Holidaymakers warned of long delays at top Spanish airport this summer after thousands miss their flights | The Sun

TRAVEL leaders are warning about new chaos for Brits heading to Spain this summer.

The Madrid Federation of Travel Agencies (FEMAV) is calling for urgent action to avoid the mayhem of last summer at the busy Adolfo Suárez Madrid-Barajas Airport.

The agency says a "multitude" of flights were missed in 2022 due to lack of personnel at passport control and warns: "The same is going to happen this year!"

The Madrid employers have asked Spain's tourism department to "reinforce the means and resources in these airport controls." 

They say chaos is on the cards and more missed flights for the army of passengers who pass through the airport, including millions of Brits.

Co-presidents of the Federation, José Luis Méndez and César Gutiérrez, along with by Manuel Galindo, FEMAV adviser, and David Hernández, head of digitisation of the federation, have called for "means and resources to be reinforced in these airport controls".

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The Madrid travel agents say that "during the past Easter, there have been times when these services have been stressed again."

Last summer, Madrid officials claimed the airport was "near to collapse" due to long waits to get through passport control.

They also said the chaos was reflected at other Spanish airports, including Alicante, Malaga, Tenerife Sur and Palma.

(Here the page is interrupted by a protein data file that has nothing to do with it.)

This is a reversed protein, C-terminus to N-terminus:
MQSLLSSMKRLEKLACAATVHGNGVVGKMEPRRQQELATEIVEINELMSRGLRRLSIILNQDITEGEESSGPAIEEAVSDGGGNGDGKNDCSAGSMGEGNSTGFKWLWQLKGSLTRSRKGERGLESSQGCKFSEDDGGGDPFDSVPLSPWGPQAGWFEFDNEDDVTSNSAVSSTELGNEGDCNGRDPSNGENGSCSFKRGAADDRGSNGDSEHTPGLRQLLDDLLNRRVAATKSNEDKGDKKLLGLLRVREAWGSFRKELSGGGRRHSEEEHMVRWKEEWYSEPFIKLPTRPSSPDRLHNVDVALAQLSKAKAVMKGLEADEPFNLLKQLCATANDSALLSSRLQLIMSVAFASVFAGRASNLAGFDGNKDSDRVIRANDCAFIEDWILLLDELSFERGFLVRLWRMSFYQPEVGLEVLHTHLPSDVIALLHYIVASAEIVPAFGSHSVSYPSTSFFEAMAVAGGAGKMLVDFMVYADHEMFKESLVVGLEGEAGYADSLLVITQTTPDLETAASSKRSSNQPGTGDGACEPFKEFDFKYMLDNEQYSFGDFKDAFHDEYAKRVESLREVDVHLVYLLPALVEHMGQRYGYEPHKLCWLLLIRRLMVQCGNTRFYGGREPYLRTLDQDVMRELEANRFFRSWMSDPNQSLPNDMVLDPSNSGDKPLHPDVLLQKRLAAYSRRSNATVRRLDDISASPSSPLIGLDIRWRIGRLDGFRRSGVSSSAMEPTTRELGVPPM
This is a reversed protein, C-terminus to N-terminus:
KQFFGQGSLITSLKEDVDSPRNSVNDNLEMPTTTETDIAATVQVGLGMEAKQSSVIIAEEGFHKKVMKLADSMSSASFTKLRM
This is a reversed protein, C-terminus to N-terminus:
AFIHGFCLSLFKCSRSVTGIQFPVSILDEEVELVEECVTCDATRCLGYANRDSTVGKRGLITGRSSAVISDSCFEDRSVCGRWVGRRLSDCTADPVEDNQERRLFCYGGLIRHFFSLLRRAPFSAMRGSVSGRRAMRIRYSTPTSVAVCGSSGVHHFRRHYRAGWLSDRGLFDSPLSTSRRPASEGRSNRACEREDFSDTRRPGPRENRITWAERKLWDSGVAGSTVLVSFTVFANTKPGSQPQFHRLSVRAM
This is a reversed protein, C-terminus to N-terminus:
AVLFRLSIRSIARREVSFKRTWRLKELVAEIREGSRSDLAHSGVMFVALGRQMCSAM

The Spanish association of airlines, ALA, has also raised concerns, saying the scenes are likely to be repeated at other tourist airports, such as the Balearics and Canary Islands.

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Airline Iberia said around 15,000 passengers missed their connection between March and June alone because of the long queues.

Spain's Ministry of Interior said last summer that reinforcements were being brought in but denied long queues, saying it was down to a number of flights arriving at the same time.

And a spokesman said: "Passport controls in Spanish airports are police filters that are dimensioned with respect to the flow of passengers and are reinforced whenever it is necessary."

There is some good news for Brits heading to Spain.

Spanish airport authority Aena has confirmed that they are easing the rules that make passengers have to take their liquids out of your bag.

The new technology will be rolled out at Barcelona and Madrid Airport first, according to local media, as they handle 40 per cent of passengers in the country.

By the end of next year, they will be rolled out to Palma Airport, followed by all other Spanish airports including Ibiza and Tenerife.

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